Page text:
Emphysema is a lung disease that harms the air sacs or alveoli in the lungs, causing them to lose their elasticity. This can lead to the formation of blockages or obstructions that trap air inside the lungs, resulting in difficulty breathing or shortness of breath. The primary cause of emphysema is smoking, which is responsible for the majority of cases

Alveoli are small, thinwalled, fragile air sacs that form clusters at the end of the bronchial tubes or airways deep within the lungs. When a person inhale air, it travels through the bronchial tubes until it reaches the alveoli. Once inside, the alveoli stretch, draws in oxygen, and delivers it to the blood. With emphysema, the alveoli are weakened and ruptured. This reduces the surface area of the lungs and, as a result, the amount of oxygen in circulation. The old air becomes trapped, preventing fresh, oxygenrich air from entering.

Chronic obstructive pulmonary disease (COPD) is made up of two conditions: emphysema and chronic bronchitis. The majority of people who have emphysema also have chronic bronchitis. The most common cause of COPD is smoking. Treatment for emphysema usually involves quitting smoking and taking medications. This can only slow emphysema down but cannot heal the existing damage to the lungs


Emphysema can often remain undetected for an extended period, and individuals may not experience any noticeable signs or symptoms until the condition has caused significant damage, typically destroying at least half of the lung tissue. The primary symptom of emphysema is shortness of breath, which usually begins slowly and can occur even during periods of rest.

As the disease progresses, other symptoms may include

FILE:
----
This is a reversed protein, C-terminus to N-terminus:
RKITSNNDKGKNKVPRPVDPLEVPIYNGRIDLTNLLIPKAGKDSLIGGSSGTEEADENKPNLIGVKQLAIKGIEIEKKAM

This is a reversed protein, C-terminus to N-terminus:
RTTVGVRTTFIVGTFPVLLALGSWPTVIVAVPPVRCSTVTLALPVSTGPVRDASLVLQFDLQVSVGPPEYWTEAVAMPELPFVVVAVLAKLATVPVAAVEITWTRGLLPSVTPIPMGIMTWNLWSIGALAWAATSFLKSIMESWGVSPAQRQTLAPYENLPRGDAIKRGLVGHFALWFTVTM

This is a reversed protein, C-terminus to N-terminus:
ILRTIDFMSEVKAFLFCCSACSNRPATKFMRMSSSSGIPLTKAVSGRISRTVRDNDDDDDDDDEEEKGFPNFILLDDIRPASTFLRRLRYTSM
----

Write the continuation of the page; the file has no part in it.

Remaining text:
• Fatigue 
  • Coughing over an extended period, or smokers cough
  • Increased mucus production
  • Feeling of not getting enough air
  • Chest tightness
  • Wheezing
  • Sleeping difficulties
  • Unexplained weight loss
  • Heart issues 

People with emphysema might want to avoid activities that may trigger shortness of breath. The symptom usually does not become an issue until it interferes with daily activities.

It is recommended to call the emergency hotline or get medical assistance right away if the shortness of breath becomes severe. It may be accompanied by lips or fingernails that turned blue or gray and loss of mental alertness.  

It is essential not to disregard the symptoms or delay seeking medical assistance. While the damage caused by emphysema cannot be reversed, prompt treatment can help to slow down the progression of the disease.


Emphysema is a medical condition that usually occurs as a result of prolonged smoking. Smoking causes damage to the lung tissue and irritation to the airways, which leads to inflammation and harm to the cilia. This, in turn, causes the airways to become swollen, resulting in mucus production and difficulty in clearing the airways. All of these factors contribute to shortness of breath, which is a common symptom of emphysema.

Other causal factors may include chronic exposure to:

  • Marijuana smoke 
  • Vaping and ecigarettes 
  • Air pollution 
  • Fumes from chemicals 
  • Dust 

Genetic factors such as alpha1 antitrypsin deficiency can also cause emphysema. The alpha1antitrypsin deficiency is caused by a hereditary lack of a protein that protects the lungs’ elastic components

Risk factors

There are several factors that affects the risk of having emphysema, such as:

  • Age: The development of emphysemarelated lung damage is a slow process, but individuals who have developed tobaccorelated emphysema typically start experiencing symptoms of the condition between the ages of 40 and 60.
  • Smoking: The number of years and the amount of cigarette smoked affects the risk of developing emphysema. Cigarettes, cigar, and pipe smokers are all at risk
  • Exposure to secondhand smoke: This raises the chances of acquiring emphysema. This refers to the smoke that is unintentionally inhaled from other peoples cigarette, pipe, or cigar. It is also known as passive or environmental tobacco smoke
  • Occupational exposure to fumes or dust: In addition to smoke, chronic exposure to fumes, strong fragrances, cleaning chemicals, paint/varnish, dust, pollen, and pet dander may increase ones risk of developing emphysema.
  • Exposure to indoor and outdoor pollution: Pollutants from outdoor and indoor raise the risk of emphysema. This includes heating fuel fumes and car emissions.